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Is this true.....

Dolby Pro Logic® IIz processing lets you use front "height" speakers instead of back surrounds, for a taller soundstage?

So what exactly does Dolby PLIIx concentrate on?

The IIx is the one I use all the time when I am watching tv or movies....it seems like the center channel is fuller with this option?

Which surround channel (if there is a specific one) is used more often to watch movies like Avatar, Rambo (the new one), Interstellar, battle LA, etc?

The above question is more of which sound will give me the full potential of my 7.2 surround? as far as movies are concerned?

What surround format do YOU like using and why?

thx :rolleyes:
 

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Is this true.....

Dolby Pro Logic® IIz processing lets you use front "height" speakers instead of back surrounds, for a taller soundstage?

So what exactly does Dolby PLIIx concentrate on?

The IIx is the one I use all the time when I am watching tv or movies....it seems like the center channel is fuller with this option?

Which surround channel (if there is a specific one) is used more often to watch movies like Avatar, Rambo (the new one), Interstellar, battle LA, etc?

The above question is more of which sound will give me the full potential of my 7.2 surround? as far as movies are concerned?

What surround format do YOU like using and why?

thx :rolleyes:
Dolby Prologic IIx is capable of upmixing native stereo, 5.1, and 6.1 channel content to as many as 7.1 channels, adding rear surrounds to the traditional 5.1 speaker layout.

Dolby Prologic IIz is the next step in evolution beyond Dolby Prologic IIx. It is capable of upmixing native stereo, 5.1, 6.1, and 7.1 channel content to as many as 9.1 channels, adding front heights to the traditional 7.1 speaker layout. It also has the flexibility to allow you to use front height speakers instead of rear surrounds in a modified 7.1 speaker setup. It can also be used in the traditional 7.1 layout with rear surrounds. In other words, you don't have to use front heights to use Dolby Prologic IIz. It has other benefits beyond just the option to use front heights.

So, to answer you question as to whether you should use Dolby Prologic IIx or Dolby Prologic IIz, the answer is to use Dolby Prologic IIz (assuming you want to be using either).

Now, the question of whether you should use front heights or rear surrounds is a different matter. If you have a 9.1 capable AVR or pre/pro, then the answer is to use both if both will work in your room. (Note: Neither DPL IIx or DPL IIz support the use of front wide speakers, so if you want to use front wides in your setup then you would be better off using DTS Neo:X). If you have an AVR or pre/pro that only does 7.1 but can do either rear surrounds or front heights then the optimal choice is dependent on several factors including room layout, wiring options, and personal preference.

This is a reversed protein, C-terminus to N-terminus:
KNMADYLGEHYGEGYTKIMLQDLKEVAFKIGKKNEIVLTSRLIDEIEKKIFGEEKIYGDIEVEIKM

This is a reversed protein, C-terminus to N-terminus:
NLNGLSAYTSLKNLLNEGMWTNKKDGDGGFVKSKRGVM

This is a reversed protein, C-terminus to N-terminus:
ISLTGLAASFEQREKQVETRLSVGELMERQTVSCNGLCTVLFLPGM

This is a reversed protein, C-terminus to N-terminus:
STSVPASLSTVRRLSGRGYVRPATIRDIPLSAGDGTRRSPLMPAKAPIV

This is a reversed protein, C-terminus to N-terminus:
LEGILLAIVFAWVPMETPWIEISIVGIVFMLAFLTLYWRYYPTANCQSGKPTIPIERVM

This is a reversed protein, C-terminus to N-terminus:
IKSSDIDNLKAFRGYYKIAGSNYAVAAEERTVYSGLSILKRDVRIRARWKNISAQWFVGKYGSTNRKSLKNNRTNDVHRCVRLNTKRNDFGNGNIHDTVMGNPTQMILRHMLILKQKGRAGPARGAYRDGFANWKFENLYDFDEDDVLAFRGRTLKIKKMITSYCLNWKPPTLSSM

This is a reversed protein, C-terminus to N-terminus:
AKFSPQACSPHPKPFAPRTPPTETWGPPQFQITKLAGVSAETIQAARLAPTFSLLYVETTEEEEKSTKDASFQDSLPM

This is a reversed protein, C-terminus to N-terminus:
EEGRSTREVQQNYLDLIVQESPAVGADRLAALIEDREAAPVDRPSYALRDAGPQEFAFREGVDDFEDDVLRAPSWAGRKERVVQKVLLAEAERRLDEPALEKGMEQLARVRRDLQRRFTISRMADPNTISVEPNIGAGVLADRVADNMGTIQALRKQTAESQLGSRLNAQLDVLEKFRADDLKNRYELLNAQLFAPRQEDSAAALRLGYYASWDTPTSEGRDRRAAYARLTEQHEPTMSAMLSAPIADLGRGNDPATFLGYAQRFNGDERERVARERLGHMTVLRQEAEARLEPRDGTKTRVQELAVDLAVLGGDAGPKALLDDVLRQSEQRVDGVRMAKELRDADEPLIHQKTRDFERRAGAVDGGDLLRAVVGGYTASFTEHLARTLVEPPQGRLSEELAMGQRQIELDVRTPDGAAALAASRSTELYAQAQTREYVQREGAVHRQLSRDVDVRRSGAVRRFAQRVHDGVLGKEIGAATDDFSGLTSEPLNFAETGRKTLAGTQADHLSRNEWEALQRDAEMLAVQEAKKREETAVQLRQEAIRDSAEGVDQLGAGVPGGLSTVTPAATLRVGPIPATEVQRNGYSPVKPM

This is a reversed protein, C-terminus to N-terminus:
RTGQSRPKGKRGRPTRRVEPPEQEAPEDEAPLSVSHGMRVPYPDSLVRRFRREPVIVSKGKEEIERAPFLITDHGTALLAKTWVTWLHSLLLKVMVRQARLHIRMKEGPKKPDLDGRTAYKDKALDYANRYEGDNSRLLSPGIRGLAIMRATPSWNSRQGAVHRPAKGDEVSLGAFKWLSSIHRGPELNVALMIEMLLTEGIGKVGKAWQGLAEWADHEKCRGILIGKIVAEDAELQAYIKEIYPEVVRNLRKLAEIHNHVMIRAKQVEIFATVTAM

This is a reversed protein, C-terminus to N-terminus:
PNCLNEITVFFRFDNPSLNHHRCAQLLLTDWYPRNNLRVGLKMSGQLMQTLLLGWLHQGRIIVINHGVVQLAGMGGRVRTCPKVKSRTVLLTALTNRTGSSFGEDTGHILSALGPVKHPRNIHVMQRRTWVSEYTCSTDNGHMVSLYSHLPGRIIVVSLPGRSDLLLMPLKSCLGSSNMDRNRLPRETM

I've heard some people claim that the front heights do more to create a greater sense of immersion than rear surrounds do. YMMV. Something else to consider, though. While front heights may (or may not) have a greater impact than rear surrounds do for upmixing stereo, 5.1, and 6.1 to 7.1...the majority of native 7.1 channel content is mixed with rear surrounds in mind. So, if you have a decent number of native 7.1 channel soundtracks and you want to use the default Dolby TrueHD or DTS-HD Master Audio mixes without remapping then those soundtracks will sound more natural with rear surrounds rather than front heights. However, if you prefer having front heights rather than rear surrounds (or if rear surrounds won't work in your space), nothing is stopping you from using DPL IIz to remap the audio even from native 7.1 channel soundtracks.
 

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I like DPL IIx (though I'm running 5.1 currently so it's DPL II) Music mode most of the time for 2.0 content, and have the Center width reduced from the default 3 to 2. Why? Music mode, as that Dolby article implied, seems to be for enhancing musical content, but the adjustable center width lets me put otherwise center-isolated dialog in movies a wee bit wider, so it sounds less localized. Because my floor standing speakers have more oomph than my center, voices and other sounds are fuller. Big improvement that is instantly recognizable.

It's also really nice for 2.0 mono films, so instead of my Center doing everything, I get a slightly wider sound field (matches the screen) while still centering the soundtrack over the screen.

I'm at a loss for 1.0 mono soundtracks found on recent BDs. My Yamaha's CinemaDSP Mono Movie program comes close, but I had to dial down most of all the reverb nonsense that program has.
 
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